The long-awaited NHS Test and Trace app has been rolled out - but how exactly does it work, and how do businesses feel about it?
Who needs the app?
Hospitality businesses including pubs, restaurants, hairdressers, cinemas and churches, are being urged by the government to download QR (Quick Response) codes.
Visitors to these venues are asked to download the NHS app on their phone, so they can scan the QR code when they enter the premises.
Anyone over 16 years old with a smartphone is encouraged to sign up to the app.
How will it work?
When someone enters a venue and scans an official QR poster, the venue information will be logged on the user’s phone for 21 days.
If during this timeframe a coronavirus outbreak is identified at a location, the customer will be contacted with public health advice via the app.
The device will check if users have been at that location and if the app finds a match, will send an alert with information based on the level of risk.
In the event of an outbreak, the app will tell people:
· If they have been near other app users who have tested positive for coronavirus
· If they have 'checked in' at a venue where they may have come into contact with coronavirus
· The current level of coronavirus in their postcode
· How to keep track of their self-isolation
How do businesses feel about it?
The Wandsworth Times went to Battersea’s bustling Northcote Road, to see how businesses were responding to the NHS app.
Newcomer to the block, East Street Kitchen, has decided to use the app, despite saying they already had a coronavirus strategy in place.
Wandsworth Times: New restaurant pop-up East Street Kitchen on Northcote Road
New restaurant pop-up East Street Kitchen on Northcote Road
Officially opening last Friday (18 Sept), owner David Fox said the pop-up restaurant underwent strict procedures - including hiring a health and safety advisor - to open during the pandemic.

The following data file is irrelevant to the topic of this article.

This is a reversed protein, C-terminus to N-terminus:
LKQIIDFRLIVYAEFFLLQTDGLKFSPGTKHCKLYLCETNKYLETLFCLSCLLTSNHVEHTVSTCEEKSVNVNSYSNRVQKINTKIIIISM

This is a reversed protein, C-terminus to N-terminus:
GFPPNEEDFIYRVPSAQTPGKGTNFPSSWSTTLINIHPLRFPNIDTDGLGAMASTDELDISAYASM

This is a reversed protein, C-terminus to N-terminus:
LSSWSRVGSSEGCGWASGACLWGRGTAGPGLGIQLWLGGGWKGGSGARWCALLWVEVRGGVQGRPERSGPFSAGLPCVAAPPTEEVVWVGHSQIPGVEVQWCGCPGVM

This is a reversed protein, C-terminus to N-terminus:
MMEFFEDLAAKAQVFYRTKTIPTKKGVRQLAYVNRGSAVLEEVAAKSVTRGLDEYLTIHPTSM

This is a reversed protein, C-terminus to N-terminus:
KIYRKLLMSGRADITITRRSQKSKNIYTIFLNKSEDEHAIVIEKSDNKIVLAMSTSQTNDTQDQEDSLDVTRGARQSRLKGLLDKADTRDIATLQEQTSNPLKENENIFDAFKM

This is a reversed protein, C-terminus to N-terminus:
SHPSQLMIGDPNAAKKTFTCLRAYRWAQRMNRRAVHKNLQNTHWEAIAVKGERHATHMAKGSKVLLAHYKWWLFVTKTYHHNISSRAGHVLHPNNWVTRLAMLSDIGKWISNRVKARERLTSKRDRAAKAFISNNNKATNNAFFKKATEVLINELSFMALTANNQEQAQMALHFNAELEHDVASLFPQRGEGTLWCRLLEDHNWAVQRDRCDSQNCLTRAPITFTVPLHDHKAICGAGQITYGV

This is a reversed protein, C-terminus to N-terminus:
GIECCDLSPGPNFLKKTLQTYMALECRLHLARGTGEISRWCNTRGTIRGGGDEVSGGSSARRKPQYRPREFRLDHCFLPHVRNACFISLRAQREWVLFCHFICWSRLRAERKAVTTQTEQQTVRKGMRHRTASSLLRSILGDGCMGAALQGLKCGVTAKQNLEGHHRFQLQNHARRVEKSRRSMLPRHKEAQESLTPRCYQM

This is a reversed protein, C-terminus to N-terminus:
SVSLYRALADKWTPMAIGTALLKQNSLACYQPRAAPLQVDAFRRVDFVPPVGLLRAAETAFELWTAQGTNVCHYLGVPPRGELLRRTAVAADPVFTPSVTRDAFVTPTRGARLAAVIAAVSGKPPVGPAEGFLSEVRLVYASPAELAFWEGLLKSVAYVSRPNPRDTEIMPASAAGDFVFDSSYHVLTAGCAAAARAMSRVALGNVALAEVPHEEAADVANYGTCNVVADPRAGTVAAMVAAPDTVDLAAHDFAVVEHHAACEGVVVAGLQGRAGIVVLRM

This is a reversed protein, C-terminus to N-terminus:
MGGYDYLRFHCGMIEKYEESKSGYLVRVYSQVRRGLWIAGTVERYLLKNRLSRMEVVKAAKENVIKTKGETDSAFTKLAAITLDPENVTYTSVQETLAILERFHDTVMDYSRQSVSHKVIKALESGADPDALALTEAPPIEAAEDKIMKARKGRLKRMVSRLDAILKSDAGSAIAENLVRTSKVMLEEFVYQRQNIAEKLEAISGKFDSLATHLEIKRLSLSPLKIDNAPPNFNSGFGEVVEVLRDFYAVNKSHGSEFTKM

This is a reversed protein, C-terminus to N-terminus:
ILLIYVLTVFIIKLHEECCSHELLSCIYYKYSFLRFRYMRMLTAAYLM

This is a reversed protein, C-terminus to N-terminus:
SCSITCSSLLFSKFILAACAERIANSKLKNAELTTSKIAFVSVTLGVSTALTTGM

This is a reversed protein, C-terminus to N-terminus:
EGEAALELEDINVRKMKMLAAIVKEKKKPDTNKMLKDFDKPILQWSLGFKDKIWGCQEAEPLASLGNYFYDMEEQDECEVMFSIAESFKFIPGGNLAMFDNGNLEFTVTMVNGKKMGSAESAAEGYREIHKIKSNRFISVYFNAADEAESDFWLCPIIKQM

“We’ve got a set of guidelines for being Covid-safe, but Test and Trace work on a slightly different set of guidelines which don’t necessarily align with ours.
“For example, our restaurant is configured so that the tables are over a metre apart, but the app counts close contact as within two metres.”
He acknowledged that the app might be useful for identifying if members of staff are “super-spreaders”.
“Restaurants are already pretty good on hygiene – with awareness of food cleanliness and washing hands. And now staff stagger their break times and are distanced in kitchen.
“But if more than 10 people from the restaurant are found to be positive then you could work out if a member of staff is the source.”
He was wary however, that customers would be reluctant to download the app.
“What sat slightly uncomfortably with me is that I didn’t want to be in the situation of not letting someone sit down in the restaurant if they didn’t register.”
House of Beauty salon on Northcote Road
Jana Poznakova, the owner of nearby salon, House of Beauty, had similar qualms.
“It might make it easier for the country to track and trace, but for us we have our records and our own guidelines we’re happy with.
“The beauty industry has always had cleaning procedures in place – now there are extra visors, screens, aprons, masks.
House of Beauty have downloaded the NHS app, though Janna is not convinced customers will take to it.
“I hope it will help, but I can tell you 100% people will not be happy about it. They already complain filling out our forms. Sometimes they don’t leave their email, or other details."